(I am not picking on this sign in particular, only using it as an example. No doubt the people who designed this thought it looked good in the conference room - and it did - but as a sign it doesn't function well. There are millions of ineffectual signs like this in America alone. Oddly enough, the Authority has a standardized sign format which is a simple listing of destinations and arrows, but for some reason, they felt compelled to go with graphics on this sign, instead of sticking to the standard format).
Sadly, a lot of people fall into this trap - designing fancy logos that cannot be read from more than five feet away. After the hurricane, a local tree service put up signs on lawns of homeowners whose trees they serviced. They might as well not have bothered as the logo had a large stylized tree on it, which looked like a Rorschach ink blot. Maybe it was a tree, maybe a Denver omelette. Hard to tell. Worse yet, the lettering took advantage of another computer-generated nightmare - the ability to stretch and shrink letters. So instead of JOE BLOW'S TREE SERVICE we had JOE Blows tree serVICE with the key word being "TREE" and that word being the smallest on the sign. I could not tell if he was a roofing repair guy, plumber, HVAC tech or what. Worse yet, the phone number (the key ingredient) was in even smaller lettering.
These computer-generated signs are like so much that is computer-generated. It looks good on the display at the store or at the company, but in the real-world, it falls down flat. For example, HTML coders using state-of-the-art computers on high-speed fiber optic networks located less than 100 feet from the server, generate complicated pages with lots of video and graphics and photos, which are all slow-to-load on older computers and slower connections. We don't need a fancy graphical page to log into our bank account, thank you. This is not progress, it is regress.
Sure, we can put photos in our signs. And sometimes a catchy photo or logo "catches the eye" and gets people to read the sign. Other times, what looks like a neat photo looks like an ink blot when viewed from afar. Another sign on the island has a horse's head on it, and for about a year I could not figure out why they chose the face of an alien for a logo, until I walked up to the sign one day and saw, at about 20 feet away, it resolved into a horse's head.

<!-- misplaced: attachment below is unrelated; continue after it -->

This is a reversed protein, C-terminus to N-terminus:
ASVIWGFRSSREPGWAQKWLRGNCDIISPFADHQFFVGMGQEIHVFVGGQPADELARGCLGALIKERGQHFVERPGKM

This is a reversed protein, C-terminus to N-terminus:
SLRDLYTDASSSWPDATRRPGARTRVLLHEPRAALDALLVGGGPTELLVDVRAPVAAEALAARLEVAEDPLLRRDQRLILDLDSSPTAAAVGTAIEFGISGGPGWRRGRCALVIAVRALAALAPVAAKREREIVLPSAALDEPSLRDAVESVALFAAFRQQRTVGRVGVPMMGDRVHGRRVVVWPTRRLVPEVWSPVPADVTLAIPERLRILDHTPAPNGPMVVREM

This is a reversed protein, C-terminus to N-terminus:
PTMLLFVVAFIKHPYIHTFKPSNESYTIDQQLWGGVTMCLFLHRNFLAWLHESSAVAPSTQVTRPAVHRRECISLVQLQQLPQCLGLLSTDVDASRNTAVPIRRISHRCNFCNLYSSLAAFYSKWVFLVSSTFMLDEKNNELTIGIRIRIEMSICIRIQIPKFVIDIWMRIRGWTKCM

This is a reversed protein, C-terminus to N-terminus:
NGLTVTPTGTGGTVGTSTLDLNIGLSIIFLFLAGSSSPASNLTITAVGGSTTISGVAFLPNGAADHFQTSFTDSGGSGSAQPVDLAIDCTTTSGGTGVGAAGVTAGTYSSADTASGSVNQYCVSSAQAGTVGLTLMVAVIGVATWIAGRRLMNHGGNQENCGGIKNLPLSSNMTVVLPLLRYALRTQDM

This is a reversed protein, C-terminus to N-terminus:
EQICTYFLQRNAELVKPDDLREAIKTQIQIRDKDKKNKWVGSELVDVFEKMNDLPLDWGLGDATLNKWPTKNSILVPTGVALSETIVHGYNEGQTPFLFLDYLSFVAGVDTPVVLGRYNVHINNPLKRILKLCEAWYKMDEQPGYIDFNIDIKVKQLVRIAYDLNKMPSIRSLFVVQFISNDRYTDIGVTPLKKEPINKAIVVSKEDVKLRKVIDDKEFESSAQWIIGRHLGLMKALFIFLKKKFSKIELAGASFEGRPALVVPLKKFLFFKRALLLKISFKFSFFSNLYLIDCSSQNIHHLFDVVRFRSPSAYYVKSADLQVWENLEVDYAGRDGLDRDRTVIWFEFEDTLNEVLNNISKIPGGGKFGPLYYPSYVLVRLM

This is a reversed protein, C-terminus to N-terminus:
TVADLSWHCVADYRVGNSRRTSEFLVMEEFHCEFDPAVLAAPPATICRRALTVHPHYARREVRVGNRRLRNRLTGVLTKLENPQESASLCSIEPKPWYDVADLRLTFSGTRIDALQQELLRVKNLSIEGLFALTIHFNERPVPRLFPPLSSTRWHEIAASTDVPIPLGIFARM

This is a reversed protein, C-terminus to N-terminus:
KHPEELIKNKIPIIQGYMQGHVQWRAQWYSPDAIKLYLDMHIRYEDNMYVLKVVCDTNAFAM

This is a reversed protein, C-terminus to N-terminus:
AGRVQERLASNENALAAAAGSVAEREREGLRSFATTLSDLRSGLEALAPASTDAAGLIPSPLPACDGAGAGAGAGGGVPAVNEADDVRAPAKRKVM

Lettering on images is also problematic, as the contrast will vary with the background of the image. Some folks put green lettering on a photo that is mostly green (a Christmas Tree, for example) with the net result being you can't tell what the photo is and certainly can't read the lettering. Thousands of dollars paid for graphics, thousands more to rent billboard space - the net result is, no one can read it. You might as well just not bothered.
The best signs have simple lettering in high contrast and can be read from 100 feet away or more, from a vehicle traveling by at the posted speed limit. The best signs convey the basic information - what you are advertising, where it is located, what time it is open, what your prices are, etc. - the exact choice depending on the nature of the business. For example for a gas station, just "GAS $1.99 THIS EXIT! OPEN 24 HOURS!" is about all you need to say. A fancy image of the gas pump or children frolicking in a field of flowers is just confusing.
The less information, the better. Clear and concise.
And this goes for Garage Sale signs. I have seen so many garage sale signs done in pastel markers on 8.5 x 11 paper, stapled to a utility pole so they blow in the wind and fold over. The lettering is tiny - as if the author was too shy to advertise the sale. Better off to print something on your computer (set the font to 75 point and make it fill the page - set the margins to zero and orientation to landscape). Tape it to a piece of cardboard or some old political sign (which I paint with used house paint first) and "Wa-La!" you've got a simple, easy-to-read sign that someone in a car can comprehend in a nanosecond.
Sadly, bad signage is here to stay. We have all this technology so we feel compelled to use it. But I have lost count of how many "car wraps" I have seen where you can't figure out, for the life of you, what exactly it is they are trying to advertise and promote.
Technology is fine and all, but don't let the tail wag the dog (or the horse). Fancy graphics capabilities are fine and all, but sometimes a simple black-and-white sign with huge letters is more effective and sometimes less of an eyesore!